Skip to main content

New horror film festival in Akron kicks off Spooky Season on Sept. 16

The heroine (maybe?) from 'Sweetest Day'  > > >

A new film festival in Akron, Ohio, kicks off the spooky season on Sept. 16, but The Akron Independent Horror Short Film Festival is less about grisly visual effects and jump scares. It’s about community, says festival director Neil Sudhakaran.“It’s community building,” Sudhakaran explains. “It’s about giving artists a stage and an audience to showcase their work.”

As if to underscore the festival’s commitment to community, films will unspool at The Akron Civic Theatre, which has a rich tradition of funding and producing local programming led by local artists.

“We want to give these filmmakers the most eyeballs and exposure to their work as we can - and horror brings in eyeballs,” Sudhakaran says.

We sat down via email with Sudhakarn recently to learn more about the new film fest.

Q&A with Neil Sudhakaran, director of The Akron Independent Horror Short Film Festival

Midwest Movie Maker: How important was it to showcase diversity, from age and gender to ethnicity and origin?

Neil Sudhakaran: Diversity is key, always. We wanted to make sure our own team was diverse, and, hopefully, that would inspire our selections. From its inception, we wanted our film festival drenched in diversity. We're extremely fortunate that such a diverse group of filmmakers submitted to our festival, and it's our goal to continue to promote diversity and inclusion throughout all events at The Akron Civic Theatre.

MMM: The selected films vary in length from 18 seconds to 15 minutes. How did you approach curating a lineup with such a diverse range of runtimes? What do you believe each film's length brings to the overall viewing experience?

NS: Runtime was a secondary consideration to entertainment value and production quality. A film could have been 40 minutes long, as long as it was compelling. Our first goal is to create an entertaining experience for festivalgoers and increase the amount of "butts in seats." The more butts and the better the experience, the more exposure for our filmmakers.

We felt the best tactic was to have a one-night festival, as opposed to a traditional 3 to 4-day festival. By limiting the time frame, we are able to keep the quality of films high in both production value and entertainment. We hope the fast-paced, multi-screen experience will build this event and the quality of submissions year after year.

Tension builds in 'Sycophant' 

: The Akron Civic Theatre is a historic venue with a significant presence. How does showcasing these independent horror films in such a space contribute to the filmmakers' and the audience's experience?

NS: The Civic is beautiful and historic - and debuted as a Cinema House in the late 1920s. It's more than a theatre and event space. Our guests and filmmakers will literally be enjoying their work "under the stars," since The Akron Civic Theatre is one of the only five remaining atmospheric theaters left in the U.S. It's our hope that the Civic’s majesty will convey to these artists that their work is majestic, as well.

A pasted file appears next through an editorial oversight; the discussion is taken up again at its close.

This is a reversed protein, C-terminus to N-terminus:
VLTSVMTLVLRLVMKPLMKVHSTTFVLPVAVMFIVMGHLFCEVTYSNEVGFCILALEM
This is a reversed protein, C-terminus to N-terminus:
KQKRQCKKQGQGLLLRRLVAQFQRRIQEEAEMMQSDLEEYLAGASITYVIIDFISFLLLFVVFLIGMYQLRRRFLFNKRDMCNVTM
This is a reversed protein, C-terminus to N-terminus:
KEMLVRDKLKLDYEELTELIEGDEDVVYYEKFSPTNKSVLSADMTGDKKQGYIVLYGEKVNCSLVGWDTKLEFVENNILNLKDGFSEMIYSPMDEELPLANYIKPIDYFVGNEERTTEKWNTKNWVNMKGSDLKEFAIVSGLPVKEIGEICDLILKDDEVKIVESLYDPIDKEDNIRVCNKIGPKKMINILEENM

Filmmakers include: Ron George, Eva Nel Brettrager, Jo Rou, Johnny K Wu, Jonathon Riles, Kabiona Ramadhani, Doug Hawley

MMM: Could you elaborate on the micro-film concept and how they add a unique element to the festival?

NS: We want art and film to play no matter where you are in The Civic, and we want to have the maximum amount of viewers for each film. So, the Micro Screen playing micro shorts was born out of a need.

We have two 25-minute intermissions built into the main screen of the festival at The Akron Civic Theatre. During these intermissions, people can network, go to the bathroom, get refreshments, or see these amazing micro shorts. We want people to feel like this is the biggest cinematic event to hit Akron because to us and these filmmakers, it is.

: Q&A sessions with local film experts will be a part of the festival. Could you provide more insight into the topics that these sessions will cover, such as low-budget filmmaking, fight choreography, and low-cost special effects?

NS: All three of the filmmakers chosen for Q&A's are area legends, Sarah Smith, Johnny K. Wu, and Ron George. Their content will be helpful and informative to both new and veteran filmmakers. I don't want to spoil too much.

MMM: Independent filmmakers often struggle to get their work on the big screen. How do you think the festival's platform can impact these filmmakers and their careers?

NS: In today's filmmaking climate, audiences are thinner, and screens are getting smaller. Generally, people go to the Cineplex to see what I like to call "Event Cinema." The Akron Independent Horror Short Film Festival is "Event Cinema."

I hope it not only inspires filmmakers to keep making films but also encourages additional area vendors to invest in these opportunities for filmmakers outside the Cineplex. Banning together, we can create more opportunities for ourselves than hoping, wishing, and praying to be discovered.